In The Loop

A Different Kind Of Canada Day


This July 1, we're donating 100% of sales from both of our shops, in store & online, to the Native Council of Nova Scotia (NCNS).

The NCNS is the self-governing authority that represents the Mi'kmaq/Aborginal peoples who continue to reside on traditional Mi’kmaq Territory in Nova Scotia not displaced to Indian Act reserves. 

The Indian Act is a set of federal laws that dictate, at its core, “who an Indian is and where an Indian belongs”.  Under the Indian Act, the Federal Government dictates on what land Aborginal people may live. All reserve land is considered to be Crown Land, or federally owned land, and does not belong to the people who live on reserve but rather is "kept aside for their use". That land was allocated to the Aborginal peoples without consultation and is often remote and poor quality. On that land, the Indian Act dictates the governing structure of a reserve (known as a Band Council) and it dictates who may live on that reserve (who is considered Registered or "Status"). Those who do not live on reserve may not be Registered or Status and are consistently not consulted over decisions related to their wellbeing and the wellbeing of their ancestral lands, such as policies concerning natural resources and the environment. According to the Government they are not entitled to any of the "benefits" afforded to those who live on Indian Act reserves. 

The Native Council of Nova Scotia was created in 1974, determined to end the oppression, social and economic exclusion, prejudice, stereotyping, disadvantages and political vulnerability of off-reserve Mi'kmaq/Aboriginals. Still, they remain the most marginalized in Nova Scotia, subjected to the greatest share of institutional discrimination and want of necessaries, for no other reason than their residence on their traditional ancestral homelands outside of the Indian Act reserves. The NCNS therefore exists to represent and advocate, interfacing with all levels of government and encouraging civic participation and inclusion, to influence policy, programs and decision making and to promote and advance Aboriginal and Treaty Rights and Titles. The NCNS also exists to provide services & programs to off-reserve peoples in order to improve their social, educational, economic and employment opportunities and advance their general living conditions. We are proud to contribute to this organization and believe firmly in their desire to not be denied their birth right identity as a Mi’kmaq, as well as their capacity and competency as Mi’kmaq and their continuum as a People of thousands of years, inhabiting Mi’kma’ki.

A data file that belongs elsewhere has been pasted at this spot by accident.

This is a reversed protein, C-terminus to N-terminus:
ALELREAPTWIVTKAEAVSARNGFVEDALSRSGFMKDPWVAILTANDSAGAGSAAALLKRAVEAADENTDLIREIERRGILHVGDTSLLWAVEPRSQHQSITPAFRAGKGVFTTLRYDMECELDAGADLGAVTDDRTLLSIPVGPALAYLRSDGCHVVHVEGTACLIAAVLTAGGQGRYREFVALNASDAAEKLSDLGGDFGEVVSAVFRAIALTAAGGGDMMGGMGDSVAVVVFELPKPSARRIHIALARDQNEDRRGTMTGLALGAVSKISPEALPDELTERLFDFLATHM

Find out more about the NCNS here.

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